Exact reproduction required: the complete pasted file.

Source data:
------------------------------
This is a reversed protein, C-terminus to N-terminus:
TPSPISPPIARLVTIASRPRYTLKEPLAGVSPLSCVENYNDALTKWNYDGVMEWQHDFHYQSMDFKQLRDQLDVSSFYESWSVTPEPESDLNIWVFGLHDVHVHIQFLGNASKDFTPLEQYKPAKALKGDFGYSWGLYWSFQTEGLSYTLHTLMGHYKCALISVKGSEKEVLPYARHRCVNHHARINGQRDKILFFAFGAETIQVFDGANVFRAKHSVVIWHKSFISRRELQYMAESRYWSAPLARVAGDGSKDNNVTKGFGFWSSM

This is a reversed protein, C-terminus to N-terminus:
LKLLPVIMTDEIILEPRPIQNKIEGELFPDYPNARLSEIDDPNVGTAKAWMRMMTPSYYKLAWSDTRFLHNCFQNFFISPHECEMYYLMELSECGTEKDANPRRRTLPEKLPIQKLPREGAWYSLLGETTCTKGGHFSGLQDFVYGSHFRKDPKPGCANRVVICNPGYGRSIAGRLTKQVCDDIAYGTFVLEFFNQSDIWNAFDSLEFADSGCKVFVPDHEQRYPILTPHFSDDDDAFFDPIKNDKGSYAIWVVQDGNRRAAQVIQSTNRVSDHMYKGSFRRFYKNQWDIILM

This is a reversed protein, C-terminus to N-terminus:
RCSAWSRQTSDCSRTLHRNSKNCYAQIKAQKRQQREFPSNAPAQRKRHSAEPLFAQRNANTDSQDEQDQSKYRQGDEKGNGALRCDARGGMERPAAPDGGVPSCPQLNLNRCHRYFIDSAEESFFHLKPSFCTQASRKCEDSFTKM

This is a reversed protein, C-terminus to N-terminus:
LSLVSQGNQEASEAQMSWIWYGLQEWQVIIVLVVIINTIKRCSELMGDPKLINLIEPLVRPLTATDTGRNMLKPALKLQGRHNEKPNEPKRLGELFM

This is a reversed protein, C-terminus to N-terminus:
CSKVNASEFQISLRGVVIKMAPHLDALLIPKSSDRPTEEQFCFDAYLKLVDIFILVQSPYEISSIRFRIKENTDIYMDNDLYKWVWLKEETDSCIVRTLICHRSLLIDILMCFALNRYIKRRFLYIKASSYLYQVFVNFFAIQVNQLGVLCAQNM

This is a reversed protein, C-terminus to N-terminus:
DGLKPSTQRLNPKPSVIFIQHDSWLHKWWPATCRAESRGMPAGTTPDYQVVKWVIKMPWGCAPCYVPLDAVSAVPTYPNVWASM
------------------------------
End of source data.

This is a reversed protein, C-terminus to N-terminus:
TPSPISPPIARLVTIASRPRYTLKEPLAGVSPLSCVENYNDALTKWNYDGVMEWQHDFHYQSMDFKQLRDQLDVSSFYESWSVTPEPESDLNIWVFGLHDVHVHIQFLGNASKDFTPLEQYKPAKALKGDFGYSWGLYWSFQTEGLSYTLHTLMGHYKCALISVKGSEKEVLPYARHRCVNHHARINGQRDKILFFAFGAETIQVFDGANVFRAKHSVVIWHKSFISRRELQYMAESRYWSAPLARVAGDGSKDNNVTKGFGFWSSM

This is a reversed protein, C-terminus to N-terminus:
LKLLPVIMTDEIILEPRPIQNKIEGELFPDYPNARLSEIDDPNVGTAKAWMRMMTPSYYKLAWSDTRFLHNCFQNFFISPHECEMYYLMELSECGTEKDANPRRRTLPEKLPIQKLPREGAWYSLLGETTCTKGGHFSGLQDFVYGSHFRKDPKPGCANRVVICNPGYGRSIAGRLTKQVCDDIAYGTFVLEFFNQSDIWNAFDSLEFADSGCKVFVPDHEQRYPILTPHFSDDDDAFFDPIKNDKGSYAIWVVQDGNRRAAQVIQSTNRVSDHMYKGSFRRFYKNQWDIILM

This is a reversed protein, C-terminus to N-terminus:
RCSAWSRQTSDCSRTLHRNSKNCYAQIKAQKRQQREFPSNAPAQRKRHSAEPLFAQRNANTDSQDEQDQSKYRQGDEKGNGALRCDARGGMERPAAPDGGVPSCPQLNLNRCHRYFIDSAEESFFHLKPSFCTQASRKCEDSFTKM

This is a reversed protein, C-terminus to N-terminus:
LSLVSQGNQEASEAQMSWIWYGLQEWQVIIVLVVIINTIKRCSELMGDPKLINLIEPLVRPLTATDTGRNMLKPALKLQGRHNEKPNEPKRLGELFM

This is a reversed protein, C-terminus to N-terminus:
CSKVNASEFQISLRGVVIKMAPHLDALLIPKSSDRPTEEQFCFDAYLKLVDIFILVQSPYEISSIRFRIKENTDIYMDNDLYKWVWLKEETDSCIVRTLICHRSLLIDILMCFALNRYIKRRFLYIKASSYLYQVFVNFFAIQVNQLGVLCAQNM

This is a reversed protein, C-terminus to N-terminus:
DGLKPSTQRLNPKPSVIFIQHDSWLHKWWPATCRAESRGMPAGTTPDYQVVKWVIKMPWGCAPCYVPLDAVSAVPTYPNVWASM